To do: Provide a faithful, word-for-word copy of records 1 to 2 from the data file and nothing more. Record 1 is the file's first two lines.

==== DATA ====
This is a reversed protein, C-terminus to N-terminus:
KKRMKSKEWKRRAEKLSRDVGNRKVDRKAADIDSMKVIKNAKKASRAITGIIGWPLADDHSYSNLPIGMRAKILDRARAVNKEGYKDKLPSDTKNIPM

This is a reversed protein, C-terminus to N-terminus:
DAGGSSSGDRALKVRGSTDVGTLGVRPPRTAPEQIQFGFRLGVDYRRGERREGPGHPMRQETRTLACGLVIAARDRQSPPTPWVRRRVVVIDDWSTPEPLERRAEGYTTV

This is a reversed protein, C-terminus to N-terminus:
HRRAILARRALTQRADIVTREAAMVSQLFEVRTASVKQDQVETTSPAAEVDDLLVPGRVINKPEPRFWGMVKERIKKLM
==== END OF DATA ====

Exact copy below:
This is a reversed protein, C-terminus to N-terminus:
KKRMKSKEWKRRAEKLSRDVGNRKVDRKAADIDSMKVIKNAKKASRAITGIIGWPLADDHSYSNLPIGMRAKILDRARAVNKEGYKDKLPSDTKNIPM

This is a reversed protein, C-terminus to N-terminus:
DAGGSSSGDRALKVRGSTDVGTLGVRPPRTAPEQIQFGFRLGVDYRRGERREGPGHPMRQETRTLACGLVIAARDRQSPPTPWVRRRVVVIDDWSTPEPLERRAEGYTTV